A former senior executive in the federal public service, Chuck Belford started his own Nepean-based management consulting and management training company, Network Environment Associates, in 1994. Mr. Belford lives in Nepean, Ont.
Someone in a size six red business suit and four-inch heels has convinced a senior vice president that it’s time to champion a new, enterprise-wide technology – say a groupware product – that will kick-off what both hope will be a long-standing (business) relationship. Your escape and evasion skills let you down and you have been tasked with putting together the business case for the package. Worse luck, the fact that a senior VP wants a particular kind of technology doesn’t mean that the fix is in. You happen to work for one of those organizations where a business case really does play a central role in making a “buy/no buy” decision.
You know how to do the new math for the business case, but is that all there is? Not these days. In my experience, there is one factor that more than any other will determine whether and to what extent a new technology will fully realize its potential value. And this factor is never mentioned in the business case. What am I talking about? Let me begin with a fable that has absolutely no relevance to your organization.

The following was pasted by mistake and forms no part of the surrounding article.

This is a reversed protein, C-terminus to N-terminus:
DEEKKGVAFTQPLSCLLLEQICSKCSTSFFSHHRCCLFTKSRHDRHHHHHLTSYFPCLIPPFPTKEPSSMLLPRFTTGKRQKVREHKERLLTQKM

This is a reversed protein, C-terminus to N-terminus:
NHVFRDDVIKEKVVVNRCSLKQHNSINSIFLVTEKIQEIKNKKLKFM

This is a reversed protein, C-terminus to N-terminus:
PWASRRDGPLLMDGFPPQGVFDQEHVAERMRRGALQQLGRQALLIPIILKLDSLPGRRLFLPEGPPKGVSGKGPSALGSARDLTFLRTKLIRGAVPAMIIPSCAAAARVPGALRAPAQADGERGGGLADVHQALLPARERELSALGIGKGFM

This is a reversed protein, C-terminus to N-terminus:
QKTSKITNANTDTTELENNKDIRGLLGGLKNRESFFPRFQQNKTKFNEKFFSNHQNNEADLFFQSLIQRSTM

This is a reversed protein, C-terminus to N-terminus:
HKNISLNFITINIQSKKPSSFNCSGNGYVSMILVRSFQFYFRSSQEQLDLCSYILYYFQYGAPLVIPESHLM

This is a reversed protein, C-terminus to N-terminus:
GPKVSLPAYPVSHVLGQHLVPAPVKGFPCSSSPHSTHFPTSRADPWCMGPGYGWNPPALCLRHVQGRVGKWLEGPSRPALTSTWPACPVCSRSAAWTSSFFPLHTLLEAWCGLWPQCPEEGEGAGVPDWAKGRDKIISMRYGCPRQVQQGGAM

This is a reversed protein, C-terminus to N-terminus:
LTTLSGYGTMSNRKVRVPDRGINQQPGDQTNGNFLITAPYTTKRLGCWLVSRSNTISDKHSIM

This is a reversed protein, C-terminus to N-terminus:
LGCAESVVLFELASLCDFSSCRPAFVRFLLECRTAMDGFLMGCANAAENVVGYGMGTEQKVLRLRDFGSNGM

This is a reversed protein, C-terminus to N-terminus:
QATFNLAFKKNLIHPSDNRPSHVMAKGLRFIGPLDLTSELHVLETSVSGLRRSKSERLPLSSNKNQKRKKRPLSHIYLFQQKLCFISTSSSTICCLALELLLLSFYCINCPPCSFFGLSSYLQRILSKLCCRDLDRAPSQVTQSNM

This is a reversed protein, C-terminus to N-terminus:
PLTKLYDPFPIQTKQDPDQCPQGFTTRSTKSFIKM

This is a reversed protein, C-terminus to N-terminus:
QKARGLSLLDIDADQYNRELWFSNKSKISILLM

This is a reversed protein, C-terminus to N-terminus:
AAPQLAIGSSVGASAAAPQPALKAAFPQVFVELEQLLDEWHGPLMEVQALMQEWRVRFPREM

Company X bought the dream of becoming a continuous learning organization and then it bought a 400 seat-license of a popular groupware package to make the dream come true. Three applications were developed for the company during the install. The company spent a fortune on training. All seemed rosy and bright.
It’s now five years later. Guess how many applications are running in the groupware environment: three. Guess how many people are actually using the product to its full potential: less than half the original number. Guess how many seat licenses the company is still paying for.
Bad business case? Forgot to include net present value? Didn’t use a total cost of ownership approach? Not at all. The OEM and vendor were solid, the math was good and the company was committed to doing whatever it took to make it work.
What happened was that management dropped the ball. Oh sure, there was an executive champion when the buy was under consideration. Lots of buzz and bells and whistles. But then the music died and management ownership never took hold. The groupware package became a lost child and its value to the company started heading south six months after initial training was completed. What a shame.
What is the lesson here? Governance. Enterprise-wide technologies need continuous management patronage throughout the whole life cycle. Upgrade reviews, a commitment to training for new staff, new application development initiatives. Only senior management has the clout to make this happen. If your business case doesn’t identify the specific commitments senior management will have to make to ensure the ROI your numbers came up with, how accurate will your forecast be?